If only Aaron Judge had pulled the ball a little to the left or to the right and he would have had home run No. 60, but the superstar slugger remained stuck on 60 yet again Thursday night as his Yankees defeated the Boston Red Sox in extra innings.
Judge looked as though he might have had the record-tying blast in the bottom of the ninth when he sent a shot screaming 404 feet into center field, but Kike Hernandez was able to settle under it on the warning track for an out. It was the closest that Judge had come all night to a homer after he was walked three times and struck out once in his previous plate appearances.
“Just got underneath it a little bit,” Judge said. “Pretty windy night so I was hoping maybe it was blowing out by the time I was hitting. Just missed it, but it lined up for a nice little (Josh Donaldson) walk-off.”
Donaldson drove in the winning run in the 10th inning to help clinch the Yankees a playoff spot. However, all the focus had been on Judge and his pursuit of the record.
Thursday’s game drew 43,123 fans to Yankees Stadium, all of whom had been hoping that his ninth-inning blast would have cleared the fence. Even Yankees manager Aaron Boone had been thinking that maybe the stars would align for Judge in the ninth.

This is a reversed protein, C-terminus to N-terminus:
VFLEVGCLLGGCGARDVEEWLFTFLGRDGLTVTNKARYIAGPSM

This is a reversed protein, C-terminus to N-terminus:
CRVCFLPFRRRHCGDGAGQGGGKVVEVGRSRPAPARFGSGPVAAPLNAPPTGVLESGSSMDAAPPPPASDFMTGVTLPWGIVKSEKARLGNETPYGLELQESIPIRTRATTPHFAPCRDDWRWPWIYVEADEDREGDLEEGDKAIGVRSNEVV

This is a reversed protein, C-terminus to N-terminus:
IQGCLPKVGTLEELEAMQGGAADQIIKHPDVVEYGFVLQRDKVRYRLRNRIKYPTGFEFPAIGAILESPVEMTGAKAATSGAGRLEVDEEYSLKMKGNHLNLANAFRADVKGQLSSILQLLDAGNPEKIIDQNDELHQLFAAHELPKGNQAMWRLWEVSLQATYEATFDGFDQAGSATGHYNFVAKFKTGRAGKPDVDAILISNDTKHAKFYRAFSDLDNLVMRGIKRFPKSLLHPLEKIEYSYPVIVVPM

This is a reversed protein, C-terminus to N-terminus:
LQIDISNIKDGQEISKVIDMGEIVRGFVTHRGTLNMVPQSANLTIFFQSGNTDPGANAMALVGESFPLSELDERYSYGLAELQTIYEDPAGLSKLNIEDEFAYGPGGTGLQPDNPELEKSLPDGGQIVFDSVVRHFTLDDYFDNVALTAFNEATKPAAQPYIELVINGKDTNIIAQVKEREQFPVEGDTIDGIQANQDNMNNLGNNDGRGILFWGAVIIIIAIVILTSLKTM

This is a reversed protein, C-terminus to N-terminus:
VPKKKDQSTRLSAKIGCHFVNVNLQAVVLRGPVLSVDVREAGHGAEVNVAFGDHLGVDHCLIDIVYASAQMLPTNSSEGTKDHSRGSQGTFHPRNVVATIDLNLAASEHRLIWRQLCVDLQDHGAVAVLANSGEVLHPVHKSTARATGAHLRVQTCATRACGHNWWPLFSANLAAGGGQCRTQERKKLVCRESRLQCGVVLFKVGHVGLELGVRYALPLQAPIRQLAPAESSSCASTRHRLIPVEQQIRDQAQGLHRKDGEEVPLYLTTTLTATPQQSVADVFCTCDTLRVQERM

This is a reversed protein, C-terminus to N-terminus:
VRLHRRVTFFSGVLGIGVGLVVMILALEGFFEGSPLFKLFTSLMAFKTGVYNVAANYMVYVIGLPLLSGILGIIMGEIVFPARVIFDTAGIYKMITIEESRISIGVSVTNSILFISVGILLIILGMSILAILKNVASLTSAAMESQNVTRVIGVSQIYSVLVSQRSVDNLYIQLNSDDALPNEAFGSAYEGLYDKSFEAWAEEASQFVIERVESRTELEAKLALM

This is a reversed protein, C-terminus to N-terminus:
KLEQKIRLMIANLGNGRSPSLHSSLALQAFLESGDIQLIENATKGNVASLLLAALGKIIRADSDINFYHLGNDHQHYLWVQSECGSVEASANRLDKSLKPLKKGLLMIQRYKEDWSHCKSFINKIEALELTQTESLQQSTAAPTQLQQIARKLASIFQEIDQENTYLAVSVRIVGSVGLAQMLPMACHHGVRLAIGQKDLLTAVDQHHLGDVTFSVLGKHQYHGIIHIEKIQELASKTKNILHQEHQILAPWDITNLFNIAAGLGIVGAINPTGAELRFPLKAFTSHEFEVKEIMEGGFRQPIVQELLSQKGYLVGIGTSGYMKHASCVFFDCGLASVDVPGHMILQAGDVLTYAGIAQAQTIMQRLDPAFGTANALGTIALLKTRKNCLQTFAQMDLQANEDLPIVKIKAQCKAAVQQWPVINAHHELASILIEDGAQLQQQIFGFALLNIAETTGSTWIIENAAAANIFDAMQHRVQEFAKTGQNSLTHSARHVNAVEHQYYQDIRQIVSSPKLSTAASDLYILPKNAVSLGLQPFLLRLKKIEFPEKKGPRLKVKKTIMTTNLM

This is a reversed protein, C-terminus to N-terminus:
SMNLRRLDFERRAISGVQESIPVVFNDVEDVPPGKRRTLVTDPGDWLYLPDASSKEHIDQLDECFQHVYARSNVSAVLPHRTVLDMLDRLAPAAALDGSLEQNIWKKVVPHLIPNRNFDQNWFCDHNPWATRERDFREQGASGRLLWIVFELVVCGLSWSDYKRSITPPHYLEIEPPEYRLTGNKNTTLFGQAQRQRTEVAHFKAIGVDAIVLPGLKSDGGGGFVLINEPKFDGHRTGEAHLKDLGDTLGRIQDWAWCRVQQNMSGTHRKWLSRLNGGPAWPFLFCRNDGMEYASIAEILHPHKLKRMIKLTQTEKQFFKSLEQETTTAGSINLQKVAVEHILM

“You always think that right there and what a great at-bat,” Boone said. “112 to center there. I thought it would have been pretty showy to drop it off at Monument Park out there, but probably under it just enough. 112 though, cool night. felt like fall. That might add a little factor in there, but put together a really good at bat. Probably just under it enough.”
Just hit his 60th home run on Tuesday as part of a come-from-behind win over the Pittsburgh Pirates, but has not been able to hit a blast since. The anticipation of the record-setting hit has made every Judge at bat a must-see event that has captivated the city.
Roger Maris’ family was on hand on Thursday night to see if Judge would hit No. 60 and the fans were ecstatic every time he stepped up to the plate. They also booed loudly every time he walked.
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Judge has increasingly seen balls outside of the strike zone when he’s been at the lately, but he didn’t feel that opposing pitchers had become more cautious with their pitches when he’s been up.
“I don’t think so. Michael Wacha does a good job of commanding the zone down and away,” Judge said. “Throwing a good sinker-changeup combo inside, so I think he was just trying to hit his spots and a little chillier today. He just missed a couple of pitches.”